Coming Into Compliance With Filing Requirements for Foreign Financial Assets
Taxpayers holding investments in foreign financial assets or with foreign financial institutions may find themselves in the uncomfortable position of realizing that they have failed to report their holdings on their federal income tax returns or have otherwise failed to report these holdings in accordance with federal law. Several options are potentially available to such taxpayers to come into compliance with their reporting obligations. The most beneficial option will depend upon the taxpayer’s specific factual scenario.
An individual taxpayer is generally required to file a Statement of Specified Foreign Financial Assets (Form 8938) with his or her U.S. tax return if he or she meets certain criteria. Briefly, this criteria is as follows:
- The taxpayer is a “specified person.” This includes U.S. citizens and resident aliens of the U.S.
- The taxpayer has an interest in “specified foreign financial assets.” These generally include any financial accounts maintained by a foreign financial institution and other foreign financial assets held for investment that are not in an account maintained by a U.S. or foreign financial institution.
- The aggregate value of the specified foreign financial assets exceeds a certain threshold. For married taxpayers filing joint tax returns and living in the U.S., this threshold is (a) $100,000 on the last day of the tax year or (b) $150,000 at any time during the tax year.
Apart from this information return reporting obligation, a U.S. citizen or resident also must file a Report of Foreign Bank and Financial Accounts (FBAR) on FinCEN Form 114 to report a financial interest in financial accounts located outside or the U.S. if the aggregate value of those accounts exceed $10,000 at any time during the year.
Significant civil penalties, and even potential criminal liability, may result from the failure to pay a tax due or timely submit accurate returns. These may include accuracy-related penalties, delinquency penalties, fraud penalties, and information return penalties. A “reasonable cause” defense may or may not be available as a defense to these penalties depending on the facts and circumstances of the particular case. In addition, penalties may arise from the failure to timely file FBARs. The nature and severity of these penalties largely depend on whether the failure to file was willful on non-willful. In criminal cases willfulness must be proven by beyond a “reasonable doubt” with evidence that the taxpayer made a “voluntary, intentional violation of a known legal duty.” However, the standard of proof is easier for the government in civil FBAR penalty cases wherein willfulness can be shown with a “preponderance of evidence” that the taxpayer acted “knowingly or recklessly” or with “willful blindness.” Under the concept of “willful blindness,” willfulness may be attributed to a taxpayer who made a conscious effort to avoid learning about the FBAR reporting and record-keeping requirements.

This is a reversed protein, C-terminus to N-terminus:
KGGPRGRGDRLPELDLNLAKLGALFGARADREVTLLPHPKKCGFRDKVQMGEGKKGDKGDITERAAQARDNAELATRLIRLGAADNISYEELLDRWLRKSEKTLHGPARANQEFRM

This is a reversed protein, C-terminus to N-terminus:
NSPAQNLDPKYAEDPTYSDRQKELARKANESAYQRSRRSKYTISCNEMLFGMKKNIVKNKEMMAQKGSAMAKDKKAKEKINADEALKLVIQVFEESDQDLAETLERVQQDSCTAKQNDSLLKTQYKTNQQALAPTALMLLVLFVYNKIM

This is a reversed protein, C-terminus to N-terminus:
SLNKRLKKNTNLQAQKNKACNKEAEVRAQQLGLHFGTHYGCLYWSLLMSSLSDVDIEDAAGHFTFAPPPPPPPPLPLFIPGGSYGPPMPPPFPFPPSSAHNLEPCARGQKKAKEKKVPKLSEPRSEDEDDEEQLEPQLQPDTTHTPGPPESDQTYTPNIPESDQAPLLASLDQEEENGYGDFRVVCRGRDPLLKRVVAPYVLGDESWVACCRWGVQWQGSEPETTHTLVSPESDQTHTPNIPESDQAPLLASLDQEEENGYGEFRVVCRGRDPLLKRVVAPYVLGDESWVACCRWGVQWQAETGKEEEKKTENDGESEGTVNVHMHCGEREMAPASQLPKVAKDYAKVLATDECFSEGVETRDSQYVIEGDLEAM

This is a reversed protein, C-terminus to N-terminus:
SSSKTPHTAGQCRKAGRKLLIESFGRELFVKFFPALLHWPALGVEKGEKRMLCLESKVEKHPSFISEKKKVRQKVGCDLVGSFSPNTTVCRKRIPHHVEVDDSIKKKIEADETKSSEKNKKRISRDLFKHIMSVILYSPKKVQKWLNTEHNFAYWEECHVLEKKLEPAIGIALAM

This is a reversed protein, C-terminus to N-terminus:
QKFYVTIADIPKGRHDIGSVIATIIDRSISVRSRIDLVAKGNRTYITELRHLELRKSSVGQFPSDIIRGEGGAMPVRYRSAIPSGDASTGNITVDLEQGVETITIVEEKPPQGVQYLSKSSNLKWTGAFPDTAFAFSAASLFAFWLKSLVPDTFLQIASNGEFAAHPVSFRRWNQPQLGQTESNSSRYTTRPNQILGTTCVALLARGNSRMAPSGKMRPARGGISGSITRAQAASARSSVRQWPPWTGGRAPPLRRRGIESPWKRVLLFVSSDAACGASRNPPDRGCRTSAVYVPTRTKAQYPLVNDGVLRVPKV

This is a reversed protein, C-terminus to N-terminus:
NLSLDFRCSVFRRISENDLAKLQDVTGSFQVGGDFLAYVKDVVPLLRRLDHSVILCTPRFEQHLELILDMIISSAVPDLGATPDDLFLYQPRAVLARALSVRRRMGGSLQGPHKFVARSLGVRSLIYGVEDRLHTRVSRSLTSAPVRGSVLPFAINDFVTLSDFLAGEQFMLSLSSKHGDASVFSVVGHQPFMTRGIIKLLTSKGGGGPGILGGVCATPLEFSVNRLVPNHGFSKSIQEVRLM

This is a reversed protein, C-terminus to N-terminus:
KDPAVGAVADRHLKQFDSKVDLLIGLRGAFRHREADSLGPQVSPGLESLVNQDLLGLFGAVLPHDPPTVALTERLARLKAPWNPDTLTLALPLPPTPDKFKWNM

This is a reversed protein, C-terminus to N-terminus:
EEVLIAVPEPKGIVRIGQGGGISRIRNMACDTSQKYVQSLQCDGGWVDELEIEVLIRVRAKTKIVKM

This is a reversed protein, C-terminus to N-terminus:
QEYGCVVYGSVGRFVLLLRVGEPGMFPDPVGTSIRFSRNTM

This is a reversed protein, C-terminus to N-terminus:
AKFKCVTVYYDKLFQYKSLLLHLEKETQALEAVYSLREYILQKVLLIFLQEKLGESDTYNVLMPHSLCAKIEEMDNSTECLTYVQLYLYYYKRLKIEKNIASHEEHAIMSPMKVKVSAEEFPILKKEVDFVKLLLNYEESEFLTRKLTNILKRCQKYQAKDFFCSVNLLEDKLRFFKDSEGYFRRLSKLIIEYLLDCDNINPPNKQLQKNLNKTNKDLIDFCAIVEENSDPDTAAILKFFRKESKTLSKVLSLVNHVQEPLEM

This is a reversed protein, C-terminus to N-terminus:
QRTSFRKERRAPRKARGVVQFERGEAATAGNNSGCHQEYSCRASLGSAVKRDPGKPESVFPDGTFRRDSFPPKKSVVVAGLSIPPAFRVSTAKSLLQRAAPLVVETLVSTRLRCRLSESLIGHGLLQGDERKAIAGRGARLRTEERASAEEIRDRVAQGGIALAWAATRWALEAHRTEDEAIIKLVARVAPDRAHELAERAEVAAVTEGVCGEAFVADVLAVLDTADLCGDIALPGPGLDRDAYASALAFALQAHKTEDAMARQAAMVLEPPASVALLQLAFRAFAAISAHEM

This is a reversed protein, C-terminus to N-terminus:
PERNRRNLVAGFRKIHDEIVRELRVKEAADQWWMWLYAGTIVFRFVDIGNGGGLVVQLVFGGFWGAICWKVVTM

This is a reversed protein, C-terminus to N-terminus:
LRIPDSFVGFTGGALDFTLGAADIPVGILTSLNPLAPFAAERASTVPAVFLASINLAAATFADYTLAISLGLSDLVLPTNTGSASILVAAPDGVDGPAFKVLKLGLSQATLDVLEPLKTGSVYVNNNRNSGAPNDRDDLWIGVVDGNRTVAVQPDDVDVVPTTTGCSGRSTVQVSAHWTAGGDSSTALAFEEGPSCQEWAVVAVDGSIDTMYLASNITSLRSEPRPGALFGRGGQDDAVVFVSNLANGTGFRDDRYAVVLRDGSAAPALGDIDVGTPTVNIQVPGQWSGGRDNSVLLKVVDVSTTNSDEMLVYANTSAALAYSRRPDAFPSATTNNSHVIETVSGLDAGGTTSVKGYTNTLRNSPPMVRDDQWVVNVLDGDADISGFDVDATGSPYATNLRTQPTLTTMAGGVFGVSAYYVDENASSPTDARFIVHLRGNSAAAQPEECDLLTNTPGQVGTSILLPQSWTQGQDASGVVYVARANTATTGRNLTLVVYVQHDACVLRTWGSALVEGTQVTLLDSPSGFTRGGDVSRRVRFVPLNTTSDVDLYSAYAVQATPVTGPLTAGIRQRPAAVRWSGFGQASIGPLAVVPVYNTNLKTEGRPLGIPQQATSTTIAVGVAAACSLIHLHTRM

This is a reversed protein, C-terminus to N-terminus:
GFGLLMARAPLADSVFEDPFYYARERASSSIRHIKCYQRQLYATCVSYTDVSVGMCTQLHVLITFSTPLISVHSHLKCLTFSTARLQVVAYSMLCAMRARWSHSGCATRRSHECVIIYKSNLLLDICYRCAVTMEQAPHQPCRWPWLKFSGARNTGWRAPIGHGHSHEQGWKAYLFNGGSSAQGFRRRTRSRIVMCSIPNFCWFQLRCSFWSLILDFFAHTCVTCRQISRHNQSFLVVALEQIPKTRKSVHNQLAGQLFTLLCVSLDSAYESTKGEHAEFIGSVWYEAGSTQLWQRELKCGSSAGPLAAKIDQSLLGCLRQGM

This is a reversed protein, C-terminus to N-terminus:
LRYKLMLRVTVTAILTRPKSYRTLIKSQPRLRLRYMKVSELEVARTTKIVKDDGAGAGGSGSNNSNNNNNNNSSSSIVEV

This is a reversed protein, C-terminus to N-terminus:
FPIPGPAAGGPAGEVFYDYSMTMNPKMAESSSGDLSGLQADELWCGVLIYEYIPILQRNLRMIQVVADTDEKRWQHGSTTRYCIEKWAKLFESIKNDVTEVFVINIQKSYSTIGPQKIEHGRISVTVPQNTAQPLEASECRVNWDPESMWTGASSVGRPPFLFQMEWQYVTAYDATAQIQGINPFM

There are several ways by which a taxpayer who has failed to report foreign financial assets and pay all taxes dues in respect of those assets to voluntarily may come into compliance. The IRS’s Voluntary Disclosure Program (VDP) may be a viable option for taxpayers whose failure to report foreign financial assets and pay all taxes dues in respect of those assets potentially exposes them to criminal liability. As stated previously, exposure to criminal liability generally arises in situations where the taxpayer knew of an obligation to file and intentionally failed to satisfy that obligation. Participation in the VDP creates no substantive rights for the taxpayer nor does it guarantee immunity from prosecution, but it may avoid criminal prosecution. A voluntary disclosure occurs when the disclosure is truthful, timely, and complete, and when the taxpayer (a) shows a willingness to cooperate (and does in fact cooperate) with the IRS in determining his or her correct tax liability and (b) makes good faith arrangements to pay in full the tax, interest, and any penalties determined by the IRS to apply. A disclosure is timely only if it is received before (1) the IRS has initiated a civil or criminal investigation of the taxpayer (or has advised the taxpayer that it intends to do so), (2) the IRS has received information from a third party with respect to the taxpayer’s noncompliance, (3) the IRS has initiated a civil or criminal investigation directly related to the specific liability of the taxpayer, or (4) the IRS has acquired information directly related to the specific liability of the taxpayer from a criminal enforcement action.